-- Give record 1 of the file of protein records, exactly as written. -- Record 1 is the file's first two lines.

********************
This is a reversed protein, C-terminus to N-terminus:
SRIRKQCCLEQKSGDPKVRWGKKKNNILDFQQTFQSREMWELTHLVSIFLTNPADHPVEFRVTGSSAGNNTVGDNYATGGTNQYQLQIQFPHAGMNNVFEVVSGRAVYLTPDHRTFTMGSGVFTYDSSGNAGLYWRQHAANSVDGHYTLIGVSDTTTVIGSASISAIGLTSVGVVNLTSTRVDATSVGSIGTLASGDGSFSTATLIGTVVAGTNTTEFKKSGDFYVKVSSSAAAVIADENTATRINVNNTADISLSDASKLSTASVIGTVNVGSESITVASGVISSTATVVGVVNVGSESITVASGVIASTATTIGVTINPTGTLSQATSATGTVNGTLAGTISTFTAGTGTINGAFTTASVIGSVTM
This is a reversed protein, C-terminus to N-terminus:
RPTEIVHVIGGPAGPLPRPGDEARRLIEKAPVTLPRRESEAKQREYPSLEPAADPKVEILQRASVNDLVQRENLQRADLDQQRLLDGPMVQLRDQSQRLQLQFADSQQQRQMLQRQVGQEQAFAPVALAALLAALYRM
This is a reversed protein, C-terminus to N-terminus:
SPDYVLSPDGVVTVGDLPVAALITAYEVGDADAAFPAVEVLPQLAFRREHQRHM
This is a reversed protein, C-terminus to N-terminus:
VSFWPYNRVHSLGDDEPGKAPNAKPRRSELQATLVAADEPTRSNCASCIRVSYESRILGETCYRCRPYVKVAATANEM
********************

This is a reversed protein, C-terminus to N-terminus:
SRIRKQCCLEQKSGDPKVRWGKKKNNILDFQQTFQSREMWELTHLVSIFLTNPADHPVEFRVTGSSAGNNTVGDNYATGGTNQYQLQIQFPHAGMNNVFEVVSGRAVYLTPDHRTFTMGSGVFTYDSSGNAGLYWRQHAANSVDGHYTLIGVSDTTTVIGSASISAIGLTSVGVVNLTSTRVDATSVGSIGTLASGDGSFSTATLIGTVVAGTNTTEFKKSGDFYVKVSSSAAAVIADENTATRINVNNTADISLSDASKLSTASVIGTVNVGSESITVASGVISSTATVVGVVNVGSESITVASGVIASTATTIGVTINPTGTLSQATSATGTVNGTLAGTISTFTAGTGTINGAFTTASVIGSVTM